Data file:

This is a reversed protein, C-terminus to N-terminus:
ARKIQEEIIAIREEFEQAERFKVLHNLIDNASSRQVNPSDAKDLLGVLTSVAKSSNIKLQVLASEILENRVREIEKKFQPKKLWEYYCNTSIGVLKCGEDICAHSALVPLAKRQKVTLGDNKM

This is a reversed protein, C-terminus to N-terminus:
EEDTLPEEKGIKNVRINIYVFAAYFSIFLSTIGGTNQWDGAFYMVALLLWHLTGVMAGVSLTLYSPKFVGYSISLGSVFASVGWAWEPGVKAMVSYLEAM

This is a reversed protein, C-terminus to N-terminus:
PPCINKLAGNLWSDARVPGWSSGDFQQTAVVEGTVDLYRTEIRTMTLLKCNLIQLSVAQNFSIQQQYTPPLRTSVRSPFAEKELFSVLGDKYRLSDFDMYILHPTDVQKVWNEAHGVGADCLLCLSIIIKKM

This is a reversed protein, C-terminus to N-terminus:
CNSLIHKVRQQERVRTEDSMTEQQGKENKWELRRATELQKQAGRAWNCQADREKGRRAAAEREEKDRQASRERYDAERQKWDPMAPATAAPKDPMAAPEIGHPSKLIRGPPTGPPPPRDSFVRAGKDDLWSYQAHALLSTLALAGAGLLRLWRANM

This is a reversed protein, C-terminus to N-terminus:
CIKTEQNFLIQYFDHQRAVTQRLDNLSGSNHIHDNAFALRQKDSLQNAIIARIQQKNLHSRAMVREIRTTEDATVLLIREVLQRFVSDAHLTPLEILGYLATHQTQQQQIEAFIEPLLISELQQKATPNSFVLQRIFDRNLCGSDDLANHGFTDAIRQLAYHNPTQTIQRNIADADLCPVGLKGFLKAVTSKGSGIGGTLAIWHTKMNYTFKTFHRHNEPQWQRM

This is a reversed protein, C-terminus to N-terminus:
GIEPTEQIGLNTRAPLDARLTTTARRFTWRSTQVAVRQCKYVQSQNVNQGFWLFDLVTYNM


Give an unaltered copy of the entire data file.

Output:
This is a reversed protein, C-terminus to N-terminus:
ARKIQEEIIAIREEFEQAERFKVLHNLIDNASSRQVNPSDAKDLLGVLTSVAKSSNIKLQVLASEILENRVREIEKKFQPKKLWEYYCNTSIGVLKCGEDICAHSALVPLAKRQKVTLGDNKM

This is a reversed protein, C-terminus to N-terminus:
EEDTLPEEKGIKNVRINIYVFAAYFSIFLSTIGGTNQWDGAFYMVALLLWHLTGVMAGVSLTLYSPKFVGYSISLGSVFASVGWAWEPGVKAMVSYLEAM

This is a reversed protein, C-terminus to N-terminus:
PPCINKLAGNLWSDARVPGWSSGDFQQTAVVEGTVDLYRTEIRTMTLLKCNLIQLSVAQNFSIQQQYTPPLRTSVRSPFAEKELFSVLGDKYRLSDFDMYILHPTDVQKVWNEAHGVGADCLLCLSIIIKKM

This is a reversed protein, C-terminus to N-terminus:
CNSLIHKVRQQERVRTEDSMTEQQGKENKWELRRATELQKQAGRAWNCQADREKGRRAAAEREEKDRQASRERYDAERQKWDPMAPATAAPKDPMAAPEIGHPSKLIRGPPTGPPPPRDSFVRAGKDDLWSYQAHALLSTLALAGAGLLRLWRANM

This is a reversed protein, C-terminus to N-terminus:
CIKTEQNFLIQYFDHQRAVTQRLDNLSGSNHIHDNAFALRQKDSLQNAIIARIQQKNLHSRAMVREIRTTEDATVLLIREVLQRFVSDAHLTPLEILGYLATHQTQQQQIEAFIEPLLISELQQKATPNSFVLQRIFDRNLCGSDDLANHGFTDAIRQLAYHNPTQTIQRNIADADLCPVGLKGFLKAVTSKGSGIGGTLAIWHTKMNYTFKTFHRHNEPQWQRM

This is a reversed protein, C-terminus to N-terminus:
GIEPTEQIGLNTRAPLDARLTTTARRFTWRSTQVAVRQCKYVQSQNVNQGFWLFDLVTYNM